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Dress Kids Right to Prevent Moles

 Until recently, it was believed that using sunscreen with an SPF factor of at least 15 was the best way to protect skin from the development of moles (a.k.a. benign melanocytic nevi). But a study of more than 1,800 kids has shown that sunscreen alone may not be enough.

“Covering up with a dry T-shirt is now recommended in addition to sunscreen,” says Fasahat Hamzavi, M.D., a dermatologist on staff at Children’s Hospital of Michigan. “A short-sleeved T-shirt made of at least 85 percent polyester provides about the same protection against sunlight as a sunscreen with a sun protection factor (SPF) of 5 to 10.”

Why worry about moles at all? There are some moles that can result in skin cancer. This risk of skin cancer is higher in individuals who have more moles. Adults typically have 10 to 40 moles on their bodies, yet it can be surprising to discover our children have them, too. Be aware of where their moles are and how they look, and check them regularly—once a month. Be sure to check your own at the same time! Dr. Hamzavi suggests doing a skin exam on the first Saturday of every month. Remember to check the skin on the head, palms, soles, and private parts, in addition to checking the skin on the rest of the body.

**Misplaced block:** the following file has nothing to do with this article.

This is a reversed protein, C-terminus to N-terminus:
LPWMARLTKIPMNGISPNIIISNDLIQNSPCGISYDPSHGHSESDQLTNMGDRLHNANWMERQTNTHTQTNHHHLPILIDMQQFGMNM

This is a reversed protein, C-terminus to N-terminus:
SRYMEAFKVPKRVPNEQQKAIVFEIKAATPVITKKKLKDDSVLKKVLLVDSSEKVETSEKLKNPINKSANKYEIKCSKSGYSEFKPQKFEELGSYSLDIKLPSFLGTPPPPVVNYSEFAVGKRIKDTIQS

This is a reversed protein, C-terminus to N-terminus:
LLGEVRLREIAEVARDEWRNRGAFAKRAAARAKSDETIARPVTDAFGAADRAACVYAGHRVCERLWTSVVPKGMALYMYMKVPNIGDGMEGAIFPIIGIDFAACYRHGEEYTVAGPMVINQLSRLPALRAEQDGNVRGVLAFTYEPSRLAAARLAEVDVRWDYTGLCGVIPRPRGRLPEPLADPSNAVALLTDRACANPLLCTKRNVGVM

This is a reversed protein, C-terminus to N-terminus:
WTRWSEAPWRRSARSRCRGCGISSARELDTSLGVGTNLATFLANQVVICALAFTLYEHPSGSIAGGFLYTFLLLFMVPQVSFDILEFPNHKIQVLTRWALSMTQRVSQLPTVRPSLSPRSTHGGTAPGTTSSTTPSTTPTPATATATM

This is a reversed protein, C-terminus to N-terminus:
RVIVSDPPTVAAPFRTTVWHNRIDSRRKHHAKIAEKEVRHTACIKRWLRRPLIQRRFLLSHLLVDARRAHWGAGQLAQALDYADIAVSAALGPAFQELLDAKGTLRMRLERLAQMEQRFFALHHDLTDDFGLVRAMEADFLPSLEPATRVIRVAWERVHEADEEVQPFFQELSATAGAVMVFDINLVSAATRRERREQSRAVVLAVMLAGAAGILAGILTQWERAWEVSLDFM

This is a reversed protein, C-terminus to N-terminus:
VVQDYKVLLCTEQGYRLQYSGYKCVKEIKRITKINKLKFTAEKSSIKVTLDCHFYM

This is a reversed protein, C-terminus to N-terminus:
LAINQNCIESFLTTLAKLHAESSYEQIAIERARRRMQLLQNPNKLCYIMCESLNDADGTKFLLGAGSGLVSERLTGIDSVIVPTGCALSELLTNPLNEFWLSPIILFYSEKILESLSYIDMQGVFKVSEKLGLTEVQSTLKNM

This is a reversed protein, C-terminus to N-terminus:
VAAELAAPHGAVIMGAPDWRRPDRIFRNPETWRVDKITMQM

“Look for any signs of change, particularly a new black mole or a change in the outline, shape, size, color, or feel of an existing mole,” Dr. Hamzavi says. “Unusual or very unsightly moles are of particular concern. If you notice anything new or different, be sure to mention it to your child’s pediatrician as soon as possible so the mole can be examined and further treatment can be provided, if necessary.”

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